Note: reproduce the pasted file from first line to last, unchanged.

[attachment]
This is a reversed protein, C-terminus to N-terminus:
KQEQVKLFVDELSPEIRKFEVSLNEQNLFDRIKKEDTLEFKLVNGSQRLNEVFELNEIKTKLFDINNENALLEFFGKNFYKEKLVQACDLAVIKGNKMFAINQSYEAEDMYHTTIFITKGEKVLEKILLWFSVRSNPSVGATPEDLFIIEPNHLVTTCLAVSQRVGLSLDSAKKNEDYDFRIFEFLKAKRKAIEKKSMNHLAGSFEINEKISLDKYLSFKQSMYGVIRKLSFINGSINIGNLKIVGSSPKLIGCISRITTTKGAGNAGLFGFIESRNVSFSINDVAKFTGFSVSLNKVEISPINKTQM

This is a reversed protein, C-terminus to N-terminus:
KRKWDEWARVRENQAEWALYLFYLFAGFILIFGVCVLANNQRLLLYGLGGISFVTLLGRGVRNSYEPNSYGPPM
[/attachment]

This is a reversed protein, C-terminus to N-terminus:
KQEQVKLFVDELSPEIRKFEVSLNEQNLFDRIKKEDTLEFKLVNGSQRLNEVFELNEIKTKLFDINNENALLEFFGKNFYKEKLVQACDLAVIKGNKMFAINQSYEAEDMYHTTIFITKGEKVLEKILLWFSVRSNPSVGATPEDLFIIEPNHLVTTCLAVSQRVGLSLDSAKKNEDYDFRIFEFLKAKRKAIEKKSMNHLAGSFEINEKISLDKYLSFKQSMYGVIRKLSFINGSINIGNLKIVGSSPKLIGCISRITTTKGAGNAGLFGFIESRNVSFSINDVAKFTGFSVSLNKVEISPINKTQM

This is a reversed protein, C-terminus to N-terminus:
KRKWDEWARVRENQAEWALYLFYLFAGFILIFGVCVLANNQRLLLYGLGGISFVTLLGRGVRNSYEPNSYGPPM